Are you keen on digital? To what extent?

We are keener on digital than what we think. Digital needs to be demystified. It has gotten this aura of a mysterious media that is understood only by millennials and digital natives and the truth is we are all users. Are you on Facebook, Twitter or Instagram? Then you are digitally savvy enough. Period. Now, when it comes down to how to implement a social campaign or which new technology is out there, then yes, a more knowledgeable “millennial” or technocrat is a key part of the team.

Do you find much differences among the different medium?

Nowadays which kind of medium is more watched and shared? Videos! And if you think about it, what are those videos? Just like TV ads! Now they are simply being disseminated through social media instead of a TV channel. And what are a FB or twitter post? A print ad or an OOH. So, while the media and context, and the speed from creation to air may be different, the end piece doesn’t differ that much.

Could you provide — in the form of bullet points — a quick forecast of the U.S. Hispanic Market in the years to come?
   
If I could, I would be a millionaire! The worst possible attitude is to assume it will remain as it is right now. That’s how industries like Kodak and Blockbusters became irrelevant and disappeared. One possibility is that, in some years, we truly become one single market. The majority of Hispanics are now U.S.-born. The recent arrivals have begun to diminish dramatically thanks to Trump’s “wall”; there is no more a separate General Market here and a universe of Hispanic advertising agencies over there, really, but only one kind, a meaningful fluid fusion of both without loosing important differentiated specifics of each. Now, most likely I will be retired from this business by the time it becomes one single thing. So, if that's ever to happen, it won’t be my problem! Meanwhile, I laugh out loud at that possible future because right now it's our consumers who keep the growth and moving the product for many brands and categories!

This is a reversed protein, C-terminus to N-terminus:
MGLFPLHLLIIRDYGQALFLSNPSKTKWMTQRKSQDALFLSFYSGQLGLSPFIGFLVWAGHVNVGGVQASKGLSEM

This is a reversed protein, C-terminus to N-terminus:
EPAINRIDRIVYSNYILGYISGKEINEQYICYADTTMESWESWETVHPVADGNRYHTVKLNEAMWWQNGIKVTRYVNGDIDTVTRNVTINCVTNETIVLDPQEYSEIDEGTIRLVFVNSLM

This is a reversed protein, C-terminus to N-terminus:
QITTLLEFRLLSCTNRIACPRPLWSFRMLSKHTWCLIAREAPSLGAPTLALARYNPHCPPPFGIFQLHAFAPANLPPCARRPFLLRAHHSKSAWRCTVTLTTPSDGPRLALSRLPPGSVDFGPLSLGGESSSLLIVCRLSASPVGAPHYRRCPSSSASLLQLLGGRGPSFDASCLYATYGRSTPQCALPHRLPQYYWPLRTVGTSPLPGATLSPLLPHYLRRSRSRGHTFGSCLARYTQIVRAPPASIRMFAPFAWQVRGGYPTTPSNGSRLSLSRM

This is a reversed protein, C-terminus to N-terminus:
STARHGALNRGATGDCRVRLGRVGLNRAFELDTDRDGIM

What weight do you place on humor as a source/force/strength of your work?

I personally love humor in everyday life. I also really believe a “fun working environment”, an attitude of “play”, bring out the best creative. On the ads themselves, when humor makes sense for the product or the brand, it’s a great tool because when it is well executed, it becomes entertaining and it makes people want to spend time watching your message. Or even better, sharing it. Nowadays, it’s all about “shareability” of your message.

Are you eager to work with some of the creatives at dex or are you looking at bringing totally new players?

Most likely a combination of both.

How do you see/find relevance in your communication and how do you integrate cultural Touch Points such as music/dance/etc. or do you simply outrule them as stereotypes?

It’s all about the idea and it’s about real insights. Music and dance are not insights, each of them may be an element. There is a difference between both and it’s important to get it.

What are some of Paco’s passions?

My two latest passions are: Red wine and salsa dancing. Not necessarily in that order, though it helps!